PROCEDURE: Participants were approached throughout Monday 23rd June 2008, in the Sixth Form Block at School. They were asked to take part in an investigation experimenting the stroop effect (Appendix F). Upon agreeing to participate, they were taken to an empty room where they were given a briefing (Appendix G). They were also informed that the experiment was anonymous (Appendix H). They were then given the (experimental) list of words (Appendix I). The time taken to do this was measured and recorded. The participant was then given the second (control) list of words (Appendix J). Again the time taken to do this was measured and then recorded. Once both sets of words were completed they were debriefed (Appendix K). CONTROLS: > Same room > Same experiment > Standardised approach to get participants > Standardised consent > Standardised instructions > Same list of words (One experimental and one control) > Same researcher/experimenter > Experiment carried out in the same manner > Standardised briefing/debriefing . ETHICS: Once consent was given, the right to withdraw was emphasized, and they were also told they could withdraw their results. As they were in an empty room, there was no embarrassment and the results were kept confidential. The participants were briefed and debriefed and any questions they had were answered. DATA ANALYSIS: The data will be analysed using a related T test as the experiment was a repeated measures design and there was interval level data. ...read more.

Conclusion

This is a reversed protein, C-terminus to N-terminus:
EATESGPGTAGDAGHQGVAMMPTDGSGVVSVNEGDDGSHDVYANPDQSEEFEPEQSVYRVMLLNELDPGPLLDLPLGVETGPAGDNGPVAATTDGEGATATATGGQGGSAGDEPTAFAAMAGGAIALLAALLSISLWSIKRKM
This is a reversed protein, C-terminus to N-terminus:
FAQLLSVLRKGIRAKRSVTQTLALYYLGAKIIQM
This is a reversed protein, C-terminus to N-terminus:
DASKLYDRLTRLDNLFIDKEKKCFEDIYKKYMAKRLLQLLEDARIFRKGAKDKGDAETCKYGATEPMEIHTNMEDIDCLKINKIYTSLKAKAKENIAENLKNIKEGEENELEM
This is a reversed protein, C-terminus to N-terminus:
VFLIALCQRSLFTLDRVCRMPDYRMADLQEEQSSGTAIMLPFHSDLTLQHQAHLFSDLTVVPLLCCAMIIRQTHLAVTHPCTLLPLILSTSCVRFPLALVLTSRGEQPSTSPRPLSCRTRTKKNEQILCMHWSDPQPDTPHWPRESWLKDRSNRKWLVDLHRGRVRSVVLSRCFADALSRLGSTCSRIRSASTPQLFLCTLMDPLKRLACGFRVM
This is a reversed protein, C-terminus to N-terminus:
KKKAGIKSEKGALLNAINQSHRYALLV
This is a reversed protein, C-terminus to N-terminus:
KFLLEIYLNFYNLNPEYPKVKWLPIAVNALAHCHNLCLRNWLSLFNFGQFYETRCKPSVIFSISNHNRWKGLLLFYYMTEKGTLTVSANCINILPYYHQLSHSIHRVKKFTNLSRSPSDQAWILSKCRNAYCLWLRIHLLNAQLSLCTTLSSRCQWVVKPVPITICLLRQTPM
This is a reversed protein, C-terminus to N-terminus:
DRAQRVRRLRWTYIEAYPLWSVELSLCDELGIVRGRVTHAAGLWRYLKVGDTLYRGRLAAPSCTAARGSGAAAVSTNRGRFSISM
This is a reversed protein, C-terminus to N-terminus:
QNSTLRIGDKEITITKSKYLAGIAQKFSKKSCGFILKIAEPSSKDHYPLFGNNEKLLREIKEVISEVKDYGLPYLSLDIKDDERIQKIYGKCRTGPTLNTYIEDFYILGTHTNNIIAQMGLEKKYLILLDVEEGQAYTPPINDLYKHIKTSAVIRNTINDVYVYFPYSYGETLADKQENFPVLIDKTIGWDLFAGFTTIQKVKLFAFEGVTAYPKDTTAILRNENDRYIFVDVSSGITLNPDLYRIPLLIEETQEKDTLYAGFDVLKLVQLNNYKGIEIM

This weakness could be overcome by repeating the experiment in other colleges around the country. Another weakness was that many participants wasted time (Appendix P). This may have been as they were not aware of the fact that they were being timed to see how long it took to complete the test. A way to overcome this problem is that before the participant starts the test, you could include in their briefing that they will be timed to see how long they take to complete the test or ask them not to speak until after they have terminated the test. An additional weakness is that the participants took part in both of the two conditions, with means they could not avoid and order effects which may occur. But to overcome this problem, the experimental condition was given first, and the participants were not told of the two different conditions, and were not told that the control words were the same as the colours. IMPLICATIONS AND APPLICATION In the experiment carried out by J.R.Stroop, he identified a large increase on the time taken by participants to complete the NCW (naming coloured words). This is what I have found in my own study. The experimental words took longer to complete then the control list of words. This has implications for the presentation of materials to people, as it will have to be well thought out before presented certain things to different people. It also has implications on individual differences. For example people playing on 'brain training' type games. Some people will find this easier, but the majority will take more time. ...read more.